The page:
Ferrimagnetic Skyrmions: fast and straight
Topological magnetic quasi-particles, such as the magnetic skyrmion, are a promising candidate as encoders for digital information in novel memory concepts, such as the magnetic racetrack memory. However, a major challenge towards the development of such devices is given by the relatively low skyrmion velocities when displacing them with electrical currents, the presence of pinning sites hindering their motion, and the presence of the so-called skyrmion Hall effect, causing an unwanted lateral movement of the magnetic skyrmions combined with their forward motion under an applied electrical current. All of these effects are particularly pronounced for skyrmions stabilized in ferromagnetic heterostructures, therefore encouraging the study of magnetic skyrmions in ferrimagnetic systems, where the lower total magnetic moment of the system promises a reduction of the unwanted effects described above.
In this work, published in the journal Nano Letters, scientists from a joint international cooperation between the New York University and the Swiss Light Source, have investigated the nucleation and motion of skyrmions in a ferrimagnetic heterostructures engineered to exhibit their magnetic compensation point as close as possible to room temperature. The investigation of the magnetic configuration of the samples was performed by a combination of magneto-optical microscopy and scanning transmission X-ray microscopy.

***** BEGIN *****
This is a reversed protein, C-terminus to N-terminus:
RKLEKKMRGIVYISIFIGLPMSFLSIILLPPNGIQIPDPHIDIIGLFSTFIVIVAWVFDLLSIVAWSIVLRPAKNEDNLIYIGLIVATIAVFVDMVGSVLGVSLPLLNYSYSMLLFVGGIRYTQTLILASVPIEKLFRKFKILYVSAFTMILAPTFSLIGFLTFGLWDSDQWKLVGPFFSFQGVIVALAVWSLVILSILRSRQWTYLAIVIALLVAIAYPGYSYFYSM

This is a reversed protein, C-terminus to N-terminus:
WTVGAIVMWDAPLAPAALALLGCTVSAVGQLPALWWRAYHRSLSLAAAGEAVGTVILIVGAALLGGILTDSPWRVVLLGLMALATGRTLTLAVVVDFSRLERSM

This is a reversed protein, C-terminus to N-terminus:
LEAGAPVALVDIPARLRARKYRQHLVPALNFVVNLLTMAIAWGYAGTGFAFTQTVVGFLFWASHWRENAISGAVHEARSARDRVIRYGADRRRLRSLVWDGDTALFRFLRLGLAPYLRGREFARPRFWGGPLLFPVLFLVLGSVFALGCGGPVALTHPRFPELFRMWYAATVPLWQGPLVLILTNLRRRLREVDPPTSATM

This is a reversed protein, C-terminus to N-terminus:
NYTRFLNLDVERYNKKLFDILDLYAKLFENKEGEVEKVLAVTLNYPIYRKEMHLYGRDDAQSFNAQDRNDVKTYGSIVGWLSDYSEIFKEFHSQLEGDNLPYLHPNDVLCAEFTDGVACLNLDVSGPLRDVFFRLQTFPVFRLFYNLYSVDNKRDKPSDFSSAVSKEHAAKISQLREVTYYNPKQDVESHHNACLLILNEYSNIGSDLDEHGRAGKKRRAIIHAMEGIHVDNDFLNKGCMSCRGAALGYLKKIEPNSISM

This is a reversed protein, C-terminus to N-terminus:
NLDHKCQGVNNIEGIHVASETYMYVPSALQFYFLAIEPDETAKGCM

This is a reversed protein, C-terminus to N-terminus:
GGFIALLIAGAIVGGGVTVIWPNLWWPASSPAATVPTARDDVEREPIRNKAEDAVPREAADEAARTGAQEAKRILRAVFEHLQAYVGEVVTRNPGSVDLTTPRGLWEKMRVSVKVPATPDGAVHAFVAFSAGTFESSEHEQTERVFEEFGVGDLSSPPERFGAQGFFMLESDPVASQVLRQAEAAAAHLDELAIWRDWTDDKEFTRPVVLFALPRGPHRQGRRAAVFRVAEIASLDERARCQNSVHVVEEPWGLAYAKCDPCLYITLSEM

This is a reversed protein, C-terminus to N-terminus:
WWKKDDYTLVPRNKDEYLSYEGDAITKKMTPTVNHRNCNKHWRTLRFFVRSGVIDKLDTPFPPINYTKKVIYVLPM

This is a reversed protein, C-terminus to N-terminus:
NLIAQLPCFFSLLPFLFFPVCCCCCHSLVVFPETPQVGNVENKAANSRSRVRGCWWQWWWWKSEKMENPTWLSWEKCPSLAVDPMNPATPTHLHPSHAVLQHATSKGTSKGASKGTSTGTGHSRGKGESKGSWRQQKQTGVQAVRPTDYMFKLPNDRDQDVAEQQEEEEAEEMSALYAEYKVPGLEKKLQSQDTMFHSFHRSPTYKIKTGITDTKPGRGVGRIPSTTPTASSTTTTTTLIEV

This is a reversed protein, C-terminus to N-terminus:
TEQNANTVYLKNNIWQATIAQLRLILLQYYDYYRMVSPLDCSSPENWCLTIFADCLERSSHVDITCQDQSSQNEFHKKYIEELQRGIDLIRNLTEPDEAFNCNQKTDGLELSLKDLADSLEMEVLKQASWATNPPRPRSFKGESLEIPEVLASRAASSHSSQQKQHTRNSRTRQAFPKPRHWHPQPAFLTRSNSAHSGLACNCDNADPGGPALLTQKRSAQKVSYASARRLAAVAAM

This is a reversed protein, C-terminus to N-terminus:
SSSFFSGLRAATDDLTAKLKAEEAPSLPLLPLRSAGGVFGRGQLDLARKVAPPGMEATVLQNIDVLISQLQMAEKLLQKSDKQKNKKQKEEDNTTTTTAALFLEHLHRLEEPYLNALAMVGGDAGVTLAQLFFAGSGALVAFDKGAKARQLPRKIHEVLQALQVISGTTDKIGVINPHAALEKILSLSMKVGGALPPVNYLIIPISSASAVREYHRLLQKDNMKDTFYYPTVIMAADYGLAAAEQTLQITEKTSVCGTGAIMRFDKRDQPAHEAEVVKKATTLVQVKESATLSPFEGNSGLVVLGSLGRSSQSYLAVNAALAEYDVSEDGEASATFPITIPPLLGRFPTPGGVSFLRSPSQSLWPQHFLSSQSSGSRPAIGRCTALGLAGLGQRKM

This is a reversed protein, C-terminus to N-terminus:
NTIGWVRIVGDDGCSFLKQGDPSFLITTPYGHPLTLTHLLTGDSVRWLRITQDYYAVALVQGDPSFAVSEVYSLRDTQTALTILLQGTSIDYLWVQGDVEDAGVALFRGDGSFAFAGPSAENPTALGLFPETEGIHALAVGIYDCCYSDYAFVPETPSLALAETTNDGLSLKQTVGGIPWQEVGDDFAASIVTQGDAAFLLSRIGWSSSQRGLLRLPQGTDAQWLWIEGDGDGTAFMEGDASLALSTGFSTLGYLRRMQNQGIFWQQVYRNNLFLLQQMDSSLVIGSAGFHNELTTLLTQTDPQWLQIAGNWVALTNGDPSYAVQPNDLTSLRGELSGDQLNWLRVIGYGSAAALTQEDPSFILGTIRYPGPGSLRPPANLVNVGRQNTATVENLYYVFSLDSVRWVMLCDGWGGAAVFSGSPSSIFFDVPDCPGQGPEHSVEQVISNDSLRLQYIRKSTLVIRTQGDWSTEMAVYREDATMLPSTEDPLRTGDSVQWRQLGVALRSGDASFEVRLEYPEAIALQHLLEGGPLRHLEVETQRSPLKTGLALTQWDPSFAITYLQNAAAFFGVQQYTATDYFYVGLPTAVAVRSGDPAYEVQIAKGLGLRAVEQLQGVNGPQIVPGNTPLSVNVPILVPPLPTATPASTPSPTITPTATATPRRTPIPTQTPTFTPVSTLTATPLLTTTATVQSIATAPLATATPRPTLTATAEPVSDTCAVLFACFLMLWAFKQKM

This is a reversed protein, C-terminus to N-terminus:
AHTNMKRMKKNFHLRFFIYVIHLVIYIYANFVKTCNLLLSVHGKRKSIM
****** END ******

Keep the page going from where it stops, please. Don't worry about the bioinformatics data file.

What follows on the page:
Through detailed imaging, it was possible to observe that the ferrimagnetic skyrmions exhibit much higher velocities than their ferromagnetic counterparts, with a demonstrated ferrimagnetic skyrmion velocity of ca. 650 m/s, while almost completely eliminating the skyrmion Hall effect, with a skyrmion Hall angle of less than 3 degrees. Finally, the stabilization of smaller diameter skyrmions could also be demonstrated, proving not only that ferrimagnetic skyrmions move faster and straight, but also that they hold the promise for higher density data storage if compared to their ferromagnetic counterparts.